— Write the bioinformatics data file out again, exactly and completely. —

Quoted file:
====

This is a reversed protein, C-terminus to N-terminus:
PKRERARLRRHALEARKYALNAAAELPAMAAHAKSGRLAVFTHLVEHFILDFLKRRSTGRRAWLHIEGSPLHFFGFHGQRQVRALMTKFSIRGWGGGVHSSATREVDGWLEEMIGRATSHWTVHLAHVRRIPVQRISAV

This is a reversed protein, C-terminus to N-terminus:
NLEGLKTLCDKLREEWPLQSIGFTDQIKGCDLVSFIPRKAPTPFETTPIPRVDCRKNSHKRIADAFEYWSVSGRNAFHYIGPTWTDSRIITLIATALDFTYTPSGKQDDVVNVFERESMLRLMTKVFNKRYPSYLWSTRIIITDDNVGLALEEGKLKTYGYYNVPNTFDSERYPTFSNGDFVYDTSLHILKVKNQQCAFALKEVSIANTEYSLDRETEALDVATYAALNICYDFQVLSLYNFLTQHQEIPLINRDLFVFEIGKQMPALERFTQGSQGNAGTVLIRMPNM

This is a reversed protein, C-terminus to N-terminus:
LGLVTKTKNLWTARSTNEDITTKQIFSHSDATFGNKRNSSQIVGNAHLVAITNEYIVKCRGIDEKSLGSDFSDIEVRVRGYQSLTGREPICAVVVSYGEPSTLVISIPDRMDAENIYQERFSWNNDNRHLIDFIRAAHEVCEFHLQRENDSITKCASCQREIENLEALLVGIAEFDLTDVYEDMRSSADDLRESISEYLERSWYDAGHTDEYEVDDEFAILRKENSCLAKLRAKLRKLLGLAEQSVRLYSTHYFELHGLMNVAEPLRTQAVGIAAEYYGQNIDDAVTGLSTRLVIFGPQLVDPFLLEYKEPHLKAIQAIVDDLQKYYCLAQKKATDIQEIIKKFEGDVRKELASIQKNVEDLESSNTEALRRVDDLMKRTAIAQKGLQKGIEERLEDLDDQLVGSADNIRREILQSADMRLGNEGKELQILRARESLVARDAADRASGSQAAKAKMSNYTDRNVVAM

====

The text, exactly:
This is a reversed protein, C-terminus to N-terminus:
PKRERARLRRHALEARKYALNAAAELPAMAAHAKSGRLAVFTHLVEHFILDFLKRRSTGRRAWLHIEGSPLHFFGFHGQRQVRALMTKFSIRGWGGGVHSSATREVDGWLEEMIGRATSHWTVHLAHVRRIPVQRISAV

This is a reversed protein, C-terminus to N-terminus:
NLEGLKTLCDKLREEWPLQSIGFTDQIKGCDLVSFIPRKAPTPFETTPIPRVDCRKNSHKRIADAFEYWSVSGRNAFHYIGPTWTDSRIITLIATALDFTYTPSGKQDDVVNVFERESMLRLMTKVFNKRYPSYLWSTRIIITDDNVGLALEEGKLKTYGYYNVPNTFDSERYPTFSNGDFVYDTSLHILKVKNQQCAFALKEVSIANTEYSLDRETEALDVATYAALNICYDFQVLSLYNFLTQHQEIPLINRDLFVFEIGKQMPALERFTQGSQGNAGTVLIRMPNM

This is a reversed protein, C-terminus to N-terminus:
LGLVTKTKNLWTARSTNEDITTKQIFSHSDATFGNKRNSSQIVGNAHLVAITNEYIVKCRGIDEKSLGSDFSDIEVRVRGYQSLTGREPICAVVVSYGEPSTLVISIPDRMDAENIYQERFSWNNDNRHLIDFIRAAHEVCEFHLQRENDSITKCASCQREIENLEALLVGIAEFDLTDVYEDMRSSADDLRESISEYLERSWYDAGHTDEYEVDDEFAILRKENSCLAKLRAKLRKLLGLAEQSVRLYSTHYFELHGLMNVAEPLRTQAVGIAAEYYGQNIDDAVTGLSTRLVIFGPQLVDPFLLEYKEPHLKAIQAIVDDLQKYYCLAQKKATDIQEIIKKFEGDVRKELASIQKNVEDLESSNTEALRRVDDLMKRTAIAQKGLQKGIEERLEDLDDQLVGSADNIRREILQSADMRLGNEGKELQILRARESLVARDAADRASGSQAAKAKMSNYTDRNVVAM